US Secretary of State Antony Blinken has said that a peace agreement between Armenia and Azerbaijan is ‘within reach’, following the conclusion of four days of negotiations in Washington.
Blinken, who mediated talks, stated on Friday that ‘progress’ had been made despite ‘differences on key issues’, a sentiment echoed by official statements from both Armenia and Azerbaijan.
On Thursday, Armenian Prime Minister Nikol Pashinyan stated that they had yet to agree on an international mechanism to guarantee the security of Nagorno-Karabakh’s Armenians or the format of dialogue between Stepanakert and Baku.
Armenian Foreign Minister Ararat Mirzoyan and his Azerbaijani counterpart Jeyhun Bayramov kickstarted this round of negotiations with a meeting with Blinken on Monday.
The negotiations were the biggest talks aimed at normalising relations between the two countries since the blockade of the Lachin Corridor began in mid-December. They included meetings with Blinken and Jake Sullivan, US President Joe Biden’s National Security Adviser.
The two countries discussed the delimitation and demarcation of their shared borders and the rights and security of Nagorno-Karabakh’s Armenian population.
Late last year, Armenia and Azerbaijan agreed on clarifying their borders based on the 1991 Almaty Declaration. No progress had been made since then.
The United States has repeatedly called on Azerbaijan to restore regular traffic through the Lachin Corridor, as Armenians in Nagorno-Karabakh appear to remain almost entirely cut off from the outside world.
In late April, Azerbaijan installed a checkpoint at the entrance of the corridor in violation of the November 2020 ceasefire agreement, which stipulates that the Lachin Corridor should fall under the control of the Russian peacekeeping mission in Nagorno-Karabakh.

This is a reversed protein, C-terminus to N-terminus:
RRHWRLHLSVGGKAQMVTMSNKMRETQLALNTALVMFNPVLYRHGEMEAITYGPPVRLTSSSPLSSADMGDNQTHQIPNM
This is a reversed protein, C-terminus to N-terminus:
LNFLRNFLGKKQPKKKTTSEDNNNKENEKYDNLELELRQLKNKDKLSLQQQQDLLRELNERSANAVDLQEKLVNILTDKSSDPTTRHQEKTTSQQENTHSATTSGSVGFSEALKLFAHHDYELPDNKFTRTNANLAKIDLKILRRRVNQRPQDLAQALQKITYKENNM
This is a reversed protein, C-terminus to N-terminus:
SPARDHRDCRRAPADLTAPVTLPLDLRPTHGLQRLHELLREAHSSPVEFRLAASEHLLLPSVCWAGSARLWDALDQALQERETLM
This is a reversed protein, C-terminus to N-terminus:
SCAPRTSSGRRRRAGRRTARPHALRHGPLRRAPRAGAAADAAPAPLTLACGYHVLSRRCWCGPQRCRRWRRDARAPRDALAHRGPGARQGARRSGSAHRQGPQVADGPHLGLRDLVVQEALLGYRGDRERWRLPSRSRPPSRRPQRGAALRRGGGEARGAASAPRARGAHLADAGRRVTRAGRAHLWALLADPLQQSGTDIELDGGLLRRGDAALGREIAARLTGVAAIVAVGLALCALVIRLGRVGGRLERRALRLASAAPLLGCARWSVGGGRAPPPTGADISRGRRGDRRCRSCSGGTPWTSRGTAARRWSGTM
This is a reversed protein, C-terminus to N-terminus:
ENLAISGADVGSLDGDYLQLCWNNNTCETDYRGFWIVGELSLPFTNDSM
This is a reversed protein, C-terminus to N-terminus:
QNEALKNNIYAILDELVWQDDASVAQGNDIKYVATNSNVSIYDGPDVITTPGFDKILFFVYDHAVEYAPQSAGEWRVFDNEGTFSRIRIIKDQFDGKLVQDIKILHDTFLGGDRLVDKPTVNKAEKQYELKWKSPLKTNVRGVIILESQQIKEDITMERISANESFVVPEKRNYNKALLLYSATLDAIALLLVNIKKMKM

Yerevan appeared somewhat dissatisfied with the outcome of the negotiations, with Yerevan-based political analyst Tigran Grigoryan describing the talks as a ‘setback’ with no joint statement signed, ‘as there probably was an expectation that at least something would be signed’.
In an interview with RFE/RL, Grigoryan said that a peace treaty between Armenia and Azerbaijan would only be possible if Armenia ‘abandons’ its position on key issues, such as the establishment of direct communication channels between Baku and Stepanakert.
Natig Jafarli, an economist and one of the leaders of Azerbaijan’s ReAl Party, appeared more optimistic, saying that peace could be achieved.
‘The final stage of such negotiations is always very difficult’, wrote Jafarli on Facebook.
He speculated that President Aliyev and Prime Minister Pashinyan would likely come up with a framework agreement on the sidelines of the upcoming European Political Community Summit in Moldova.
On Wednesday, Russian Foreign Ministry spokesperson Maria Zakharova announced that Moscow planned to host its own tripartite meeting with Yerevan and Baku.
Zakharova stated that it was important for Moscow to ‘inquire about the process of [the Washington] negotiations from the direct participants’.
She said that Yerevan and Baku had already agreed to the meeting and that the dates would be announced later.
On Thursday, Pashinyan confirmed that he would visit Moscow next week to meet Russian President Vladimir Putin.
Russia, which has long spearheaded mediation efforts between Azerbaijan and Armenia, has been dismissive of Western mediation in the Armenia–Azerbaijan conflict.
Earlier this year, Moscow also denounced the establishment of a European civilian monitoring mission in Armenia, instead offering a CSTO alternative to the mission, which Yerevan appeared to brush aside.
For ease of reading, we choose not to use qualifiers such as ‘de facto’, ‘unrecognised’, or ‘partially recognised’ when discussing institutions or political positions within Abkhazia, Nagorno-Karabakh, and South Ossetia. This does not imply a position on their status.